At the Stanford Theatre, with Dennis James rocking the Mighty Wurlitzer Organ. And it was pretty awesome.
Of course, it's all about Erich Von Stroheim. He directs and stars (and is credited as the author of the novel-within-the-film) as a count/conman in Monte Carlo. He lives off counterfeiting and from the money he swindles from the rich ladies who pass through the town. Especially the wife of the U.S. Ambassador.
But to understand the movie, you have to understand how it was made. After a couple of successes, he was given carte blanche by Universal to make whatever he wanted. So he made the first film ever to cost over $1,000,000. He obsessed over verisimilitude to the point where the underwear of his military uniform needed to be authentic (it is never seen on screen.) And his final edit was 32 reels (~8 hours.) Universal cut it in half, then thought about it for a year, then cut it in half again, down to 7 reels. Fortunately, there were two different 7 reel cuts that survived and have been pieced together as best as possible. The final result ran 2 hours and 22 minutes (~9-10 reels.) But it means the end result is choppy and poorly paced, but contains individually brilliant scenes (my two personal favorites are the mirror scene and the crying scene, both showcasing Von Stroheim at his conniving best.) I know it's crazy to say I wish the 8 hour cut survived so I could see it, but that's the honest truth. I'm sure the original was brilliant and although it would be an all-day marathon with more than a few intermissions, I'm sure the time would fly right by. Well, one can only wish.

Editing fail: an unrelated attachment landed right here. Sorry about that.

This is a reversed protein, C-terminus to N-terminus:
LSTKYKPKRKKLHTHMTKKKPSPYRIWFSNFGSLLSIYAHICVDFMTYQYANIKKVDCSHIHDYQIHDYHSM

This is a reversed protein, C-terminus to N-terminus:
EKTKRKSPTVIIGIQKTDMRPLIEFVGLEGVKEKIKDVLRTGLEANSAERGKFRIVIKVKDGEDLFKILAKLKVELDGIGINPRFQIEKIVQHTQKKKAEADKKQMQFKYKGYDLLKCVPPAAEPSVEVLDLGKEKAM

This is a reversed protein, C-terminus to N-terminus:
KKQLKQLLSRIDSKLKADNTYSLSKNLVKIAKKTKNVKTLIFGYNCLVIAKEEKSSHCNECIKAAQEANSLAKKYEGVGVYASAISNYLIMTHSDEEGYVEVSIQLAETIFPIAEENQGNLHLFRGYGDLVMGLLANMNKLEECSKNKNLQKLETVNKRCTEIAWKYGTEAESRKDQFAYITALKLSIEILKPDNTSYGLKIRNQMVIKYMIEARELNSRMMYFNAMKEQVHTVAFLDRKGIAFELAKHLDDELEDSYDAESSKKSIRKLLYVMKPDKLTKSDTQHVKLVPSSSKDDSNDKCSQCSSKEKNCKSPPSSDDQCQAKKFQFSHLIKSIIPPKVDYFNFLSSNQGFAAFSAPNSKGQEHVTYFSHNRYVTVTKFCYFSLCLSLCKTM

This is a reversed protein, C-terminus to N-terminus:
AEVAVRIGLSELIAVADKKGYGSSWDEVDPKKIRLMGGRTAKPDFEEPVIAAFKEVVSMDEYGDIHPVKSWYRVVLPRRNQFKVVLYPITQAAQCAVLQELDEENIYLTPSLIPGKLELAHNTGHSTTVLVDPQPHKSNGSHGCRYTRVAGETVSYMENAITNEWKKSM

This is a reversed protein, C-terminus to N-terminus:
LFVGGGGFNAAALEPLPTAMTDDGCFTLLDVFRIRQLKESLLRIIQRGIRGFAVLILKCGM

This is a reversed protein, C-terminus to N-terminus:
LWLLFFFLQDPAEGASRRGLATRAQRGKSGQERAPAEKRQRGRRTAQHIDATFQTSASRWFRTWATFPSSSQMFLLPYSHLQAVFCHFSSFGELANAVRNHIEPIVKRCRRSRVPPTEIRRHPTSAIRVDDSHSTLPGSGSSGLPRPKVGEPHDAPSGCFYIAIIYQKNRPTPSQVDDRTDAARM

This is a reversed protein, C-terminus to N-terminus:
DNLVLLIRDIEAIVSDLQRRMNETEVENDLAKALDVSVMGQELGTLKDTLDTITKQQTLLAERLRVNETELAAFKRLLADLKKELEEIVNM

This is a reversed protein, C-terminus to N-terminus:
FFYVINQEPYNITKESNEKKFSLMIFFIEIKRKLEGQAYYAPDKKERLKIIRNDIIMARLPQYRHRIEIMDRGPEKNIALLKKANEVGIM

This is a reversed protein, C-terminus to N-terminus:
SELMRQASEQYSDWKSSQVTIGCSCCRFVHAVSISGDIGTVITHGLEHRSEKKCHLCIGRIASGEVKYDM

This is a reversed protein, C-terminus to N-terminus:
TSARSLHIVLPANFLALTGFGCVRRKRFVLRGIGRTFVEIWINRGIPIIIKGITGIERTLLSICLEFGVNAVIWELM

Running Time: 142 minutes
My Total Minutes: 299,755